“I had a great instructor who wanted to take me to Juilliard, but my family insisted that I stay,” she said. “My grandmother had breast cancer, and my family needed my help to take her to medical appointments.”

As it turned out, Cho said, taking care of her grandmother helped her music career. “I would play for her, and she would pray for me,” she explained. “It was her prayers that made everything possible.”

At her parents’ request, Cho auditioned for music professors at Pepperdine University in Malibu, Calif.
“I was so nervous,” she said. “Here were all these men and women, masters in their craft, judging whether I get a full ride to a higher education or not. I played two pieces of music that I had practiced. When I was done, a professor told me they would call me in two weeks.”

But before she could walk out, a professor handed her a thin music book and asked her to play it for the rest of the group. Cho said she did not know that it was a complicated piece and would be the true test of her abilities. What the professors did not know, she added, was that she had a talent her previous instructor identified as perfect pitch.

“When someone has perfect pitch they can hear a note and recognize it by name,” Cho said. “As I read the book, I could hear the notes playing in my head.”

Although it was the first time she had played that particular work, Cho played every note perfectly. One after another, Cho recalled, the professors gave her more books to play, and their moods changed right before her eyes.

“Suddenly they went from ‘We’ll call you in two weeks’ to ‘You have to come to our school,’” she said.

After the audition, Cho said, she walked outside to where her father was parked.

“When I got inside the car, he told me my grandmother had a vision of me in a cap and gown holding a diploma,” she said. “I told my father how it went, then we got out of the car and prayed on the steps of the school.”

Cho later graduated from Pepperdine with a bachelor’s degree in music. She has played at Carnegie Hall, and she performed in front of thousands of people around the world during her time at Pepperdine. She even earned a job as the youngest music director ever at the university.

But despite her successful career in music, Cho said, she joined the Army because she wanted to give something back to the United States.

“The United States, through the help of its military, built schools and hospitals in South Korea,” she said. “That is why Korea has been able to grow so much more as a nation.”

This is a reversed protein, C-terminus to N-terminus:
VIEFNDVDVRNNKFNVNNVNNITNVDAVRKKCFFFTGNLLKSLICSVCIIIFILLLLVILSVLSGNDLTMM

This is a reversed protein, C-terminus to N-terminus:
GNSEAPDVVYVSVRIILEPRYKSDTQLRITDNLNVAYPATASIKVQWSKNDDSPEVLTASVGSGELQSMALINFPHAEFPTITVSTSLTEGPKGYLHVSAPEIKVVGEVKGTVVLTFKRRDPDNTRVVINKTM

Cho spends much of her off-duty time here practicing with her church choir and performing for religious services on the base.

“Music is a powerful thing. It can make you happy, and even cry,” she said. “I’ve been so blessed in my life, and it feels great to be a blessing for others through my music.”

Cho said she plans to go to Officer Candidate School and play for the Army Band as she continues her military career.

Former DJ finds pulse in the Air Force

by Staff Sgt. Amber Corcoran
2nd Bomb Wing Public Affairs


9/6/2013 - BARKSDALE AIR FORCE BASE, La. -- When he was 8 years old, he would sit in his bedroom and act like Casey Kasem, radio personality and host of the American Top 40, using a tape recorder with a condenser microphone as an 8-track cassette tape or record played in the background.

His aforementioned disc jockey career didn't get its start however, until after being the seventh caller in to a radio station and going to pick up his prize.

"I asked the DJ if I could see the room where they make their announcements and play the music," said Maj. Steve Katsaris. "I then asked to announce a song, but he didn't want to get fired for putting a kid on the radio. I told him I could do it, so he asked if I announced one, what it would sound like. I blurted it out, and he ended up letting me on because he thought it was cute."

Fortunately for both the DJ and Katsaris, the program director who happened to be monitoring the station, heard the song announcement and was intrigued. The director contacted Katsaris' parents and offered to let him come back to the station, work with the DJ's one Saturday afternoon and learn more about the business.

Katsaris, Chief of Helicopter Training at Air Force Global Strike Command, started a path down the broadcasting lane by purchasing his own equipment and DJing at roller rinks, high school and middle school dances or any event he had a chance to hone his skill. As soon as he turned 18, he began working in night clubs and evolved into a very prominent talent in the industry.

Building his experience, Katsaris was on track to continue further into the broadcast world by obtaining an undergraduate degree in radio, television communications.

"There was no surprise as to what I wanted to achieve," said Katsaris. "I was making my transition from radio to television and heading to CNN in Atlanta for an internship. Typically, if you do well during an internship, you obtain ground floor entry into that network."

But Katsaris had another dream that had always lingered in the back of his mind.